Cascading Choices or Filtered Data fields

Often the answer to one Choices field should populate or filter the options available in a subsequent field.

We call this “Cascading Choices”, where a parent Choice drives one or more child fields.

You can easily add cascading behaviour using the Form Designer.

Our platform is smart enough to handle many levels of cascading choices too – i.e. where one field filters another, which in turn filters another etc.

Note that you must be using a Data Source for your child field(s) in order to add cascading functionality to your Form.

We recommend using Data Sources on all your Choices fields – it is a simpler approach and means that common lists of options such as “Yes/No” can be shared and reused across fields and Forms.

Lets assume we want the following cascading behaviour:

Country field

 -> County field

So when the user chooses a Country, then the County field should only show Counties for that selected Country.

Now lets assume the Country and City Data Sources are as follows:

Country Code Country Name
UK United Kingdom

etc..

etc..
US United States
City County  Country Code
Cambridge Cambridgeshire UK
Oxford Oxfordshire UK
Lincoln Lincolnshire UK
Sacramento California US
Las Vegas Nevada US
 etc… etc.. etc…

 

The steps to implement cascading behaviour using the above example data and setup is as follows:

1. In the Form designer, add a Choices field and name it Country.

2. Select the Country field – this will show the properties for the field on the right hand side.

3. Find the property titled “Answer Choices” and select “Data Source”.
This will show a bunch of options for Data Sources.

4. In the drop down list of available Data Sources, find the Countries Data Source and select it.

Sweet!  At this stage your Country field will now show a list of countries as defined in the Countries data source.
Now lets hook up the County field, along with it’s cascading filter!

5. Add another Choices field and name it County .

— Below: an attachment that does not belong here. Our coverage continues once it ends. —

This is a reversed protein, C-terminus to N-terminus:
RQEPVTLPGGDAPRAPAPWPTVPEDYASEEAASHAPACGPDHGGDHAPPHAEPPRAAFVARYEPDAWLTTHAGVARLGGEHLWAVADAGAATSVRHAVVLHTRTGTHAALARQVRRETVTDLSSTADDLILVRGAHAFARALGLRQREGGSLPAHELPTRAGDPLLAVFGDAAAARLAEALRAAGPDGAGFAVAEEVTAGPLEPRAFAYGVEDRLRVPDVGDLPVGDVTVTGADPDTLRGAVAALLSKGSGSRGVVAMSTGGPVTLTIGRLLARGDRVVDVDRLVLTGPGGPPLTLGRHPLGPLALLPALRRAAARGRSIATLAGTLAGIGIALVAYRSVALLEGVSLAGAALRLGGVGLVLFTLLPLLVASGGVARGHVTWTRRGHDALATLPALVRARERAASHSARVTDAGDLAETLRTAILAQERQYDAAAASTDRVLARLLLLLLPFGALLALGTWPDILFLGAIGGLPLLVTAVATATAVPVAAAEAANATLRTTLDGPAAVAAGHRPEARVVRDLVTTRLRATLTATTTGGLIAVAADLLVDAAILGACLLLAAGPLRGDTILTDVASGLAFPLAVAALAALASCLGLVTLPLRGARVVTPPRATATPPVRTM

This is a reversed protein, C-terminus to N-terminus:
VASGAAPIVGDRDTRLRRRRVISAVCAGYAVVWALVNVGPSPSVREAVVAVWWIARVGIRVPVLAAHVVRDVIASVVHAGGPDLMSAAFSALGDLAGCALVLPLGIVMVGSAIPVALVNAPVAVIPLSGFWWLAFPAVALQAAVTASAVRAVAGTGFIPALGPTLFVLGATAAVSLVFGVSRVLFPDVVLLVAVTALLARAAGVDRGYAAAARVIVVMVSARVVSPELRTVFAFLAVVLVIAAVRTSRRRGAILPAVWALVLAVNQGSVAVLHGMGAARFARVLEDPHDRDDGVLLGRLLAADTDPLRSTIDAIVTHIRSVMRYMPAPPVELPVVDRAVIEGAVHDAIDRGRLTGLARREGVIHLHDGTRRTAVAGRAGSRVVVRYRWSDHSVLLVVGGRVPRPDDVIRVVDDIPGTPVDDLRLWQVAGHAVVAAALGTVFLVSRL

6. Repeat steps 2 – 4 on your County field, this time round you want to select the County’s data source.

7. While still on the County field’s properties, you should see a “add criterion” link just below the data sources drop down.
Click this link to add a new filter.

8. You’ll now see three fields displayed that let you define how the filter should work.
What we want to do is have the rows in the County’s data source be filtered according to the Country Code selected in the Country field.

  • The first filter drop down shows the columns available on the County’s data source.
    Choose the “Country Code” option.
  • The second filter drop down shows the logical operations we can use for filtering.
    Choose the “equals” option.
  • The third field is a text field where you can enter the name of another field or just a static value.
    We want to filter by the Country field’s answer, so enter {{Country}} into the text box.

Your handiwork should look like the screenshot below:

ss (2016-01-15 at 02.27.11)

Awesome, you’re done 🙂

Now if you save the Form and set it to be in Test mode, you can try it out on your device.

You should see that once you choose a Country, the County field is automatically filtered to only show the County’s rows that have Country Code = the selected country.

Add a New Data Source. Refer to a Specific Column in a Choices Field. Hosted GET. Cascading Choices (also know as Parent-Child). Edit Data Sources. Connector Logs.